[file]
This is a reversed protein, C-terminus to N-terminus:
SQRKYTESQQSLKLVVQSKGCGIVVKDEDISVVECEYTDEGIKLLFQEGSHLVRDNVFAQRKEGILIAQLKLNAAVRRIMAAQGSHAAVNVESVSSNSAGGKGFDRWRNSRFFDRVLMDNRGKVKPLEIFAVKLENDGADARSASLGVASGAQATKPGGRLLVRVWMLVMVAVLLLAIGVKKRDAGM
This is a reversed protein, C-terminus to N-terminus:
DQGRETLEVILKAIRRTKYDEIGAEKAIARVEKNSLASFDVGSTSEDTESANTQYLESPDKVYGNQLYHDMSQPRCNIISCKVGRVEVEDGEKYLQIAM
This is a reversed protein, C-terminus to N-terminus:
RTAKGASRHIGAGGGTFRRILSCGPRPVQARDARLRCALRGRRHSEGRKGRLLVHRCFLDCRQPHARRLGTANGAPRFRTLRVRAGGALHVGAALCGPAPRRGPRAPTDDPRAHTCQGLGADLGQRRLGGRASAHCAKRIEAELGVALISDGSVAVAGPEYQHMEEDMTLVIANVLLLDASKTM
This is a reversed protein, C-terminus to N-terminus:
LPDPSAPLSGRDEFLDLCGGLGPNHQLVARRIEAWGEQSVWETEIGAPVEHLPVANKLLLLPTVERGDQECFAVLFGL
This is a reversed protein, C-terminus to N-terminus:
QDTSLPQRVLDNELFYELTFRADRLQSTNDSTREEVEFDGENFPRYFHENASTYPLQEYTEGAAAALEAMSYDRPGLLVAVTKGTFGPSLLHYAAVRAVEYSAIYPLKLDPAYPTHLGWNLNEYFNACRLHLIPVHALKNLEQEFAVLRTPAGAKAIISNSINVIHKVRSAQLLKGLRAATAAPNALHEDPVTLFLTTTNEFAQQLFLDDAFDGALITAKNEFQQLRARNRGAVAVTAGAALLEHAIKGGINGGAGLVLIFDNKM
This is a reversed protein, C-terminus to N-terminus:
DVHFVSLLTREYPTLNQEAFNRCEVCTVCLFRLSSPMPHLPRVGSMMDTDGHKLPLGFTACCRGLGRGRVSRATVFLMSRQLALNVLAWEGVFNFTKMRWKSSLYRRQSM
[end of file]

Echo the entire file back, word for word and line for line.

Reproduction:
This is a reversed protein, C-terminus to N-terminus:
SQRKYTESQQSLKLVVQSKGCGIVVKDEDISVVECEYTDEGIKLLFQEGSHLVRDNVFAQRKEGILIAQLKLNAAVRRIMAAQGSHAAVNVESVSSNSAGGKGFDRWRNSRFFDRVLMDNRGKVKPLEIFAVKLENDGADARSASLGVASGAQATKPGGRLLVRVWMLVMVAVLLLAIGVKKRDAGM
This is a reversed protein, C-terminus to N-terminus:
DQGRETLEVILKAIRRTKYDEIGAEKAIARVEKNSLASFDVGSTSEDTESANTQYLESPDKVYGNQLYHDMSQPRCNIISCKVGRVEVEDGEKYLQIAM
This is a reversed protein, C-terminus to N-terminus:
RTAKGASRHIGAGGGTFRRILSCGPRPVQARDARLRCALRGRRHSEGRKGRLLVHRCFLDCRQPHARRLGTANGAPRFRTLRVRAGGALHVGAALCGPAPRRGPRAPTDDPRAHTCQGLGADLGQRRLGGRASAHCAKRIEAELGVALISDGSVAVAGPEYQHMEEDMTLVIANVLLLDASKTM
This is a reversed protein, C-terminus to N-terminus:
LPDPSAPLSGRDEFLDLCGGLGPNHQLVARRIEAWGEQSVWETEIGAPVEHLPVANKLLLLPTVERGDQECFAVLFGL
This is a reversed protein, C-terminus to N-terminus:
QDTSLPQRVLDNELFYELTFRADRLQSTNDSTREEVEFDGENFPRYFHENASTYPLQEYTEGAAAALEAMSYDRPGLLVAVTKGTFGPSLLHYAAVRAVEYSAIYPLKLDPAYPTHLGWNLNEYFNACRLHLIPVHALKNLEQEFAVLRTPAGAKAIISNSINVIHKVRSAQLLKGLRAATAAPNALHEDPVTLFLTTTNEFAQQLFLDDAFDGALITAKNEFQQLRARNRGAVAVTAGAALLEHAIKGGINGGAGLVLIFDNKM
This is a reversed protein, C-terminus to N-terminus:
DVHFVSLLTREYPTLNQEAFNRCEVCTVCLFRLSSPMPHLPRVGSMMDTDGHKLPLGFTACCRGLGRGRVSRATVFLMSRQLALNVLAWEGVFNFTKMRWKSSLYRRQSM